Japan envoy urges calm amid tensions with China
WASHINGTON (AP) — Japan’s ambassador called for improved relations with China on Wednesday as the top U.S. intelligence official warned that territorial disputes and nationalist fervor are increasing the risk of conflict in East Asia.
Ambassador Kenichiro Sasae said people are afraid of the consequences of a deteriorating relationship between the two Asian powers, and appealed for a calming of “agitated remarks” from both sides.
Sasae told a Washington think tank constructive dialogue was needed, but also said Japan would not give in to pressure over its sovereignty claims.
The long-running dispute over unoccupied islands that Japan calls Senkaku and China calls Diaoyu has grown more intense since Japan, a key U.S. ally, nationalized some of them in 2012. China has stepped up patrols around the islands, which are controlled by Japan but claimed by both nations. China recently declared an air defense zone over the islands, drawing stiff international criticism.
U.S. Director of National Intelligence James Clapper told a Senate Intelligence Committee hearing Wednesday on worldwide threats that China will probably continue a “hardline stance” toward Japan over the islands.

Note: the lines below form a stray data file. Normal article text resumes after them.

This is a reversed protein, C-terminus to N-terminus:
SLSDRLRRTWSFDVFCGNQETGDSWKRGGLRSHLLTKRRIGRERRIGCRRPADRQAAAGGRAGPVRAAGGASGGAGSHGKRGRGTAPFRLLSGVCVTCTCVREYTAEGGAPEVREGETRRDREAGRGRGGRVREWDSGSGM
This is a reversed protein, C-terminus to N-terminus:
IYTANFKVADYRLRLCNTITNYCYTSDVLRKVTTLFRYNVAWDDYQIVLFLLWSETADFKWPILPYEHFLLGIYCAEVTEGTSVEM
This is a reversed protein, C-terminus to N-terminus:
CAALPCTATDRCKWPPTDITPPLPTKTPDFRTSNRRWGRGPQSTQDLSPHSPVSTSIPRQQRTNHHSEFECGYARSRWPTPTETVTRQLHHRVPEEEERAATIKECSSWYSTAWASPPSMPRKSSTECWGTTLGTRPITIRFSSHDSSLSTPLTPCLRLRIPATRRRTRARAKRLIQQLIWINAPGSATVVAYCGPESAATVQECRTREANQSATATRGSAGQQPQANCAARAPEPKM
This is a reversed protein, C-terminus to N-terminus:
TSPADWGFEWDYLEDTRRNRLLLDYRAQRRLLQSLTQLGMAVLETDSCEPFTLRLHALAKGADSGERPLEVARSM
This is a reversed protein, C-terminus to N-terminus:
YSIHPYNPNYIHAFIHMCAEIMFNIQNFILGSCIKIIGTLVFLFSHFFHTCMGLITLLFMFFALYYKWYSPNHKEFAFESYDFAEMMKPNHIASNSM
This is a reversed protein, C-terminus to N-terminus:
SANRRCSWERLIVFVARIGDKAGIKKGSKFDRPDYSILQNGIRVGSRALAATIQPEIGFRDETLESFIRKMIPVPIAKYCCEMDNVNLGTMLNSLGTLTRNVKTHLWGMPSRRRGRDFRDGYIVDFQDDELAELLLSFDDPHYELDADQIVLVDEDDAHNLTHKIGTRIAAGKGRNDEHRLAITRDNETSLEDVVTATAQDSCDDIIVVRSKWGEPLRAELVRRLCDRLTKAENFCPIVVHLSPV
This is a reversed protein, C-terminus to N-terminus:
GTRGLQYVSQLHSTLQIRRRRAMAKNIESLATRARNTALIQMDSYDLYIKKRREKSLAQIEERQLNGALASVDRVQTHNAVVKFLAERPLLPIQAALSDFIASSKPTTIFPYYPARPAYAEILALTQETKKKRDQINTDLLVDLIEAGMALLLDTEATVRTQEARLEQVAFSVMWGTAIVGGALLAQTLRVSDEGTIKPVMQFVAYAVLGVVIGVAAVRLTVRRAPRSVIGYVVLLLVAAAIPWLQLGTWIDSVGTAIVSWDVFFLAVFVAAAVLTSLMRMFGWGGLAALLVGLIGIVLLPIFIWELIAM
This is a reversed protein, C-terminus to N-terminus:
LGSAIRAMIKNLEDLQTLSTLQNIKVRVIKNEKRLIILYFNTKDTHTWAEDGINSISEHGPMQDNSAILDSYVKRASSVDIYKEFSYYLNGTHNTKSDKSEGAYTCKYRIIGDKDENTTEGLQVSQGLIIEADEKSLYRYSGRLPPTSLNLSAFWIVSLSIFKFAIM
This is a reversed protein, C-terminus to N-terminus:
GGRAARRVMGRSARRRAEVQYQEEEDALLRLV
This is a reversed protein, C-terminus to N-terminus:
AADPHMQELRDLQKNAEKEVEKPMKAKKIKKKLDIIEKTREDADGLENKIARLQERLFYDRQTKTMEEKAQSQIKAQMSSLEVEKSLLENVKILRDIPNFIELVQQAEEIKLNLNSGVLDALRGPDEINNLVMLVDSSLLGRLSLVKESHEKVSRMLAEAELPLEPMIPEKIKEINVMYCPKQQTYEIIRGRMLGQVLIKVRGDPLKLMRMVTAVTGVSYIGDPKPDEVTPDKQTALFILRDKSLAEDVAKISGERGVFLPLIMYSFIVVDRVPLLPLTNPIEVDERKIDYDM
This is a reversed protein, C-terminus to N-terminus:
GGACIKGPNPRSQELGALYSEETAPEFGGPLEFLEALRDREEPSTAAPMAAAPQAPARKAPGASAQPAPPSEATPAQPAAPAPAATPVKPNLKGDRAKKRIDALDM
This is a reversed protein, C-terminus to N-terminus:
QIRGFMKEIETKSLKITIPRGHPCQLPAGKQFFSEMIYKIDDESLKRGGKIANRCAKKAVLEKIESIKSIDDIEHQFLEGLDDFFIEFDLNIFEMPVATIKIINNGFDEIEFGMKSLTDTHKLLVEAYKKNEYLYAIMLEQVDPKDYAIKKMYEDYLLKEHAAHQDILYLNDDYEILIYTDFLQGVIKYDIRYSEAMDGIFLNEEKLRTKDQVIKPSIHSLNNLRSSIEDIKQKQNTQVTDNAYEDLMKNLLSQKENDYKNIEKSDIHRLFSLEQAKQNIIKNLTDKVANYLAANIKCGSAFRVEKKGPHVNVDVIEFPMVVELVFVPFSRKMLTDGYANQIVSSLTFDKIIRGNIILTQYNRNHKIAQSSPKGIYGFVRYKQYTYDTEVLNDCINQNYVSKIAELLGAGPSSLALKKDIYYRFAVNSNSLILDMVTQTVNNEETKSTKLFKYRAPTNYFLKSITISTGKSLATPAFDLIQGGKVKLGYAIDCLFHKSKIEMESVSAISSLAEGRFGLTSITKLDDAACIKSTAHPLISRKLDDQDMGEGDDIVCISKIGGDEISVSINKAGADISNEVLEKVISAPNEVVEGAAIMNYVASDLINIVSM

In written testimony that also noted China’s military modernization and growing confidence, Clapper predicted that sovereignty concerns and historical resentments will generate friction and “occasional incidents” between claimants in the East and South China Sea.
China has competing territorial claims with several neighbors, including with smaller nations in Southeast Asia.
China’s rivalry with Japan is also fueled by resentment over imperial Japan’s occupation of parts of China in the first half of the 20th century and wartime abuses.
Sasae alluded to those concerns in his remarks at the Center for Strategic and International Studies.
“We have to always remember the history and past, but it’s not productive to only talk about the history and past things, and remembering and agitating the people’s emotions in a negative way. And that’s what I want to avoid,” Sasae said. “So I really hope that this year we could go into a very constructive dialogue with China.”
The immediate prospects aren’t rosy.
Japan’s Prime Minister Shinzo Abe visited a controversial war shrine in Tokyo in late December, angering China and even drawing U.S. disapproval. Among the 2.5 million war dead commemorated at the shrine are 14 class A war criminals from World War II.
Afterward, China said Abe would not be welcome in China.